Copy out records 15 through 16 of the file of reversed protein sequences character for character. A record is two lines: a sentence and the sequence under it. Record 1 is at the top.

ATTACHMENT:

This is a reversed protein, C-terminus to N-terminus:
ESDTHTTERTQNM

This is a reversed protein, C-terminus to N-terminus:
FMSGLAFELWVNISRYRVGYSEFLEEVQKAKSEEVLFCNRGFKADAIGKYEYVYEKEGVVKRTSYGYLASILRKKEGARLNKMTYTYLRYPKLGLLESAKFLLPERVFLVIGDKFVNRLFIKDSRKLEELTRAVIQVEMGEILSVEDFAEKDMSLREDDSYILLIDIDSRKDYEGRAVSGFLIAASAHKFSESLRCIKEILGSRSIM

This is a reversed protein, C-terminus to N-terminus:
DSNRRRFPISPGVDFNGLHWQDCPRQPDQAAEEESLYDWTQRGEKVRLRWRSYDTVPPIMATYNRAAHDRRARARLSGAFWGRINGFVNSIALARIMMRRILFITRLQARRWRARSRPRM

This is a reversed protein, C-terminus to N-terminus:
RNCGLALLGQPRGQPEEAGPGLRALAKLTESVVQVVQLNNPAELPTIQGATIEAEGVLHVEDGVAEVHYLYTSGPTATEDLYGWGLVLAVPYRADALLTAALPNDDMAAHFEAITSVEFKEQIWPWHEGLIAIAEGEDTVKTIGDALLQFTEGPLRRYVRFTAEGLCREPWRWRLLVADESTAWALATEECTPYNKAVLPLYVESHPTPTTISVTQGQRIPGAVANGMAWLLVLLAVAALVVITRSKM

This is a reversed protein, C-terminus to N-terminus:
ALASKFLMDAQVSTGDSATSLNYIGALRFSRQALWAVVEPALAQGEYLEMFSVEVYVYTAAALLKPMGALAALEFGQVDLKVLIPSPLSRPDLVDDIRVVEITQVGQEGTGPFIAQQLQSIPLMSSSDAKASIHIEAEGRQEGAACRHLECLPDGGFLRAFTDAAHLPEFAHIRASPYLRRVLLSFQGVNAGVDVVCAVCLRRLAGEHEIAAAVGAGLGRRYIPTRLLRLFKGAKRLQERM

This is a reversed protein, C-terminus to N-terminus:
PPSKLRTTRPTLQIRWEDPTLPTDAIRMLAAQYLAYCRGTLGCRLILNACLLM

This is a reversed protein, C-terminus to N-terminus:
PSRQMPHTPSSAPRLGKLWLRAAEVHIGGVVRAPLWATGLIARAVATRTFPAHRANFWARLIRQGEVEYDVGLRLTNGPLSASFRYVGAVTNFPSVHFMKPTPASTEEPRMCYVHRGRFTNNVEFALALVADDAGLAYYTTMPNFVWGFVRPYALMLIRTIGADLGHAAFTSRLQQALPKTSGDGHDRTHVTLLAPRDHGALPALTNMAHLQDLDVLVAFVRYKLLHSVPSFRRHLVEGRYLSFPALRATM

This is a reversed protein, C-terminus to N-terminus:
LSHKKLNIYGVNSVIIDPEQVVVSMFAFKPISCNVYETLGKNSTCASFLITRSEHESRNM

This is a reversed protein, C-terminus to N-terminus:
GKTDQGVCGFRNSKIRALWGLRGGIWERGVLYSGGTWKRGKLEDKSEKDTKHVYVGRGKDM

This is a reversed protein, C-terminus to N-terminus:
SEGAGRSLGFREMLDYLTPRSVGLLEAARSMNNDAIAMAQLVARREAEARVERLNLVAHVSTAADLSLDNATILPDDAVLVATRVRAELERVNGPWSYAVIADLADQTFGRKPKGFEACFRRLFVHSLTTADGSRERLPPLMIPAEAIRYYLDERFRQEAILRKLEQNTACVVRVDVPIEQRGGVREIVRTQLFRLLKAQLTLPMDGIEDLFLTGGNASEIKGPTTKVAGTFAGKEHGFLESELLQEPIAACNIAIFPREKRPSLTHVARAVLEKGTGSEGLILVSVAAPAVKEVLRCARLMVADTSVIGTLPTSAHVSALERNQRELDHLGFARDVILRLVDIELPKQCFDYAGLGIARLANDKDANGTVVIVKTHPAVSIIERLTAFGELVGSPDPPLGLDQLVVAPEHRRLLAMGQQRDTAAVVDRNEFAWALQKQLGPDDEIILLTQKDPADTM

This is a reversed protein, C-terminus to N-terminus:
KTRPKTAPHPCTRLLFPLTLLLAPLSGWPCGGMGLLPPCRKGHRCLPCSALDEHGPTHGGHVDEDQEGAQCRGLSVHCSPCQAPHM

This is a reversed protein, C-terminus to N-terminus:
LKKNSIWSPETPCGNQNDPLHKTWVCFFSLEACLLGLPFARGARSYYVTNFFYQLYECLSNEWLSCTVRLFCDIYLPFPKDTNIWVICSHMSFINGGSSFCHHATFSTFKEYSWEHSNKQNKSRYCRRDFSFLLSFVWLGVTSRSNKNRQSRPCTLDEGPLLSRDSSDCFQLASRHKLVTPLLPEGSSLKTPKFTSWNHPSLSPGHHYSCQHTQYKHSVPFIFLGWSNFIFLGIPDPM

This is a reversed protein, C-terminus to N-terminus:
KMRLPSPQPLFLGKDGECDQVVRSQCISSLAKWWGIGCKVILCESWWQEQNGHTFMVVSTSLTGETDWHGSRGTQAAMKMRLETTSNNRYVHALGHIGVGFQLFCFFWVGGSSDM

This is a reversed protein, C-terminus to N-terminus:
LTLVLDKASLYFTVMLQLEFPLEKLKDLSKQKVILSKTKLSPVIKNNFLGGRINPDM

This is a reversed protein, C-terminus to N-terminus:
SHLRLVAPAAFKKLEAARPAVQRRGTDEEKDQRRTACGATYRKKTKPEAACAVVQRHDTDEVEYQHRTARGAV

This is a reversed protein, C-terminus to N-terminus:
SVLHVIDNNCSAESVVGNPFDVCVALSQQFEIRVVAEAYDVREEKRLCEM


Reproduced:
This is a reversed protein, C-terminus to N-terminus:
SHLRLVAPAAFKKLEAARPAVQRRGTDEEKDQRRTACGATYRKKTKPEAACAVVQRHDTDEVEYQHRTARGAV

This is a reversed protein, C-terminus to N-terminus:
SVLHVIDNNCSAESVVGNPFDVCVALSQQFEIRVVAEAYDVREEKRLCEM